Tuesday, October 14, 2008

The Politicos and Their Coins

I have a new insight about the very familiar story concerning Jesus and the Herodians and Pharisees' attempt to "entrap" him, which is to say their desire to confine him, marginalize him, isolate him from at least half of those who are following him.

The story is simple. The Pharisees, who were religious, and the Herodians, who most probably were not, conspired together to ask Jesus a "hot-button" political question--whether or not to pay taxes to Caesar--and to our ears the question sounds more practical than political, a matter of degree rather than of conflicting allegiances. But for the Jews of Jesus' time, especially the religious and political, it was an incendiary as questions of homosexual unions or abortion. And whichever way Jesus answers, if he answers either "yes" or "no," he will offend one side or the other among the debaters. The Pharisees and Herodians know that--in fact, they are counting on it.

That Jesus answers differently and better is clear.

But here is the thing. It occurred to me today that whereas our attentions naturally go to the answers, and especially to the more comprehensive, spiritual answer Jesus gives--and most of our preaching deals with those things--it escapes our attention that adversaries and enemies do much the same thing in our own day. That is, they pose questions for us--should gays be ordained? are you in favor of abortion? can one be a Christian and a member of the armed services?--not because they are interested in answers themselves, but because they are trying to divide (in order to marginalize) believers. Either way we answer we offend someone; we are drawn into political squabbles; we find ourselves isolated.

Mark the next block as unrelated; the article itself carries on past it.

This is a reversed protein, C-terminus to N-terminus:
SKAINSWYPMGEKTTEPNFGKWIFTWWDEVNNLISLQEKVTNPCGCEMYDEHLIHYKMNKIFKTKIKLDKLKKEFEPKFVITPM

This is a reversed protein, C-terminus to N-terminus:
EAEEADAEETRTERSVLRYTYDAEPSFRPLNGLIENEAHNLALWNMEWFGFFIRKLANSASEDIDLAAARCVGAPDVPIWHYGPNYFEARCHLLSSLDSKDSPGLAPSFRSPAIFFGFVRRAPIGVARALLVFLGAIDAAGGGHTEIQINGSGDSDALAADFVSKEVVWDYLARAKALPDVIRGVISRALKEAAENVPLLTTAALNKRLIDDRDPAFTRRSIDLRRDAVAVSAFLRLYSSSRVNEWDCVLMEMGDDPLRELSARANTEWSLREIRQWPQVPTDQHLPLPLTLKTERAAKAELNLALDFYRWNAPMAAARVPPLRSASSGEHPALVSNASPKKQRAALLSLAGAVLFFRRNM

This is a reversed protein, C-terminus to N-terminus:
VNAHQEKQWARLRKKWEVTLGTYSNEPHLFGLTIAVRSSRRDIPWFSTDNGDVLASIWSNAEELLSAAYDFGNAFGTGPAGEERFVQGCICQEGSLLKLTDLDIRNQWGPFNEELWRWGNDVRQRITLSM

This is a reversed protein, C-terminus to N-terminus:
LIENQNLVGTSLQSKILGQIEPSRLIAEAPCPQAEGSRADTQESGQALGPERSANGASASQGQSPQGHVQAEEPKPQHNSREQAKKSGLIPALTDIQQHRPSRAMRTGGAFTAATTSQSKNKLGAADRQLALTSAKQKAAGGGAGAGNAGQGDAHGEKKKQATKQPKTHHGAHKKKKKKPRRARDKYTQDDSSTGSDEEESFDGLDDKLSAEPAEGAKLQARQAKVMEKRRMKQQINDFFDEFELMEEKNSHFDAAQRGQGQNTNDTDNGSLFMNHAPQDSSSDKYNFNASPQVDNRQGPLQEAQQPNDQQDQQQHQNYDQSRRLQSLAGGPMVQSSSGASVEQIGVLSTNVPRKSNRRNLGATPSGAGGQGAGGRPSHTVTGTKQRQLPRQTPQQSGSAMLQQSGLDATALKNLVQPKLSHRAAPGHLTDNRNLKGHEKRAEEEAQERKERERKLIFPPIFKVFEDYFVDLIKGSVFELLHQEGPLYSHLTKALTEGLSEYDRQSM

Joseph Bottum has recently argued that the Mainline died when it was irretrievably politicized. It is a cliff Jesus avoided in this text, a ledge to which our enemies try to lead us over and over again, in the name of the "common good" or lip-service to faith's role in the court of public opinion. But beneath the innocent query there can be a diabolical agenda, and divide and conquer tactic that would be worth many coins both to Caesar and to religion's self-important detractors.

2 comments:

foxofbama said...

Dr. Steagald:
Your column today made the baptist site ethicsdaily.com
In the homestate of Jesse Helms and Tim Tyson, I'm not sure the question helps defog the religious political culture.
Garry Wills chapter the Rove Era in American Christianities, offers another starting point to address the same concerns you have.
The starting point of the discussion makes a big difference on what follows.
Baptist div proff Jonas Glenn at Campbell may approach the parable differently than you do, as would Charles Kimball.
I hope to come back to your thought and discuss it elsewhere.
Curious, who are you voting for in the Presidential election in the swing state of North Carolina, and why?
How does your faith inflect your political calculus?

Paul Maurice Martin said...

This sort of tactic has become especially effective in the age of the sound bite.